Behcet's syndrome

Overview

Behçet’s (Beh-CHETS or Beh-SHETS) disease is an illness that causes symptoms in various parts of the body. The more common symptoms include sores in the mouth and on the genitals (sex organs). More serious symptoms can include inflammation (swelling, heat, redness, and pain) in the eyes and other parts of the body.

What are the symptoms of Behcet’s syndrome?

The symptoms of Behçet’s disease differ from one person to the next. Some people have only mild symptoms, such as sores in the mouth, while others have more severe problems, such as vision loss.

The five most common symptoms of Behçet’s disease are:

  • Mouth sores
  • Genital sores
  • Other skin sores
  • Swelling of parts of the eye
  • Arthritis (pain, swelling, and stiffness in the joints)

Less common symptoms include:

  • Inflammation in the brain and spinal cord
  • Blood clots
  • Inflammation in the digestive system (the parts of the body that digest food)
  • Blindness

Symptoms may appear, disappear, and then reappear. The times when a person is having symptoms are called flares.

What causes Behcet’s syndrome?

Nearly all of the symptoms of Behçet’s disease are due to an inflammation of the blood vessels. Doctors aren’t sure what causes this inflammation. Some people may have inherited (passed on from parent to child) a problem with the immune system that makes them more likely to develop the disease. For these people, contact with substances in the environment, such as bacteria or viruses, may cause the immune system to attack the blood vessels. Behçet’s disease is not contagious; it is not spread from one person to another.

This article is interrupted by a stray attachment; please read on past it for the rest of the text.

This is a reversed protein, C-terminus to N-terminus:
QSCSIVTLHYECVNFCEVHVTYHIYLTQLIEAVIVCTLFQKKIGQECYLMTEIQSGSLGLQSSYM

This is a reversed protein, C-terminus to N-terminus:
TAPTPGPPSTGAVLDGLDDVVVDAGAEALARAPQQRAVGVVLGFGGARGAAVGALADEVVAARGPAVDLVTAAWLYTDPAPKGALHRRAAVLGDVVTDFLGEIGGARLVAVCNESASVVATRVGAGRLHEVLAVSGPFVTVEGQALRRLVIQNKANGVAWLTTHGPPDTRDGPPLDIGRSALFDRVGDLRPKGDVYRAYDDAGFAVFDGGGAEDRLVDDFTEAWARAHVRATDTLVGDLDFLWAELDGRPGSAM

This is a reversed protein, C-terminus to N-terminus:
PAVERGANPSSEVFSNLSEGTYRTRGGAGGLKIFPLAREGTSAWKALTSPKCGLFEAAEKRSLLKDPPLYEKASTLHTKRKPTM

Who is at highest risk?

Doctors aren’t sure what causes Behcet’s. It is rare in the United States, but is common in the Middle East and Asia. It mainly affects people in their 20s and 30s. Diagnosing Behcet’s can take a long time, because symptoms may come and go, and it may take months or even years to have all of the symptoms. There is no cure. Treatment focuses on reducing pain and preventing serious problems.

Diagnosis

Behçet’s disease is hard to diagnose because:

  • The symptoms do not usually appear all at once
  • There are other illnesses that have similar symptoms
  • There is no single test to diagnose Behçet’s disease

The symptoms that are key to diagnosing Behçet’s disease include:

  • Mouth sores at least three times in 12 months
  • Any two of the following:
  • Genital sores that go away and come back
  • Eye inflammation with loss of vision
  • Sores on the skin
  • Positive skin prick test (the appearance of small red bumps when the skin is pricked with a needle)

Because it may take months or even years for all the common symptoms to appear, the diagnosis may not be made for a long time. Patients can help their doctors to diagnose Behçet’s disease by keeping a record of their symptoms and when they occur.

When to seek urgent medical care?

Call your health care provider if you are having these symptoms.

Treatment options

The goal of treatment is to reduce pain and prevent serious problems. Common treatments include:

  • Corticosteroids (medication to reduce pain and inflammation)
  • Immunosuppressive drugs (medication that helps control the immune system, reduce inflammation, and prevent disease flares)
  • Rest during flares
  • Moderate exercise, such as swimming or walking, during periods of remission (a disappearance of symptoms)

Where to find medical care for Behcet’s syndrome?

Ask our experts on Behcet’s syndrome

What to expect (Outlook/Prognosis)?

There is no cure for Behçet’s disease, but most people can control symptoms with treatment.

Sources

http://www.niams.nih.gov/Health_Info/Behcets_Disease/behcets_disease_ff.asp
http://www.nlm.nih.gov/medlineplus/behcetssyndrome.html


Attribution

This article incorporates public domain material from Wikidoc and MedlinePlus. Please see licenses for further details.

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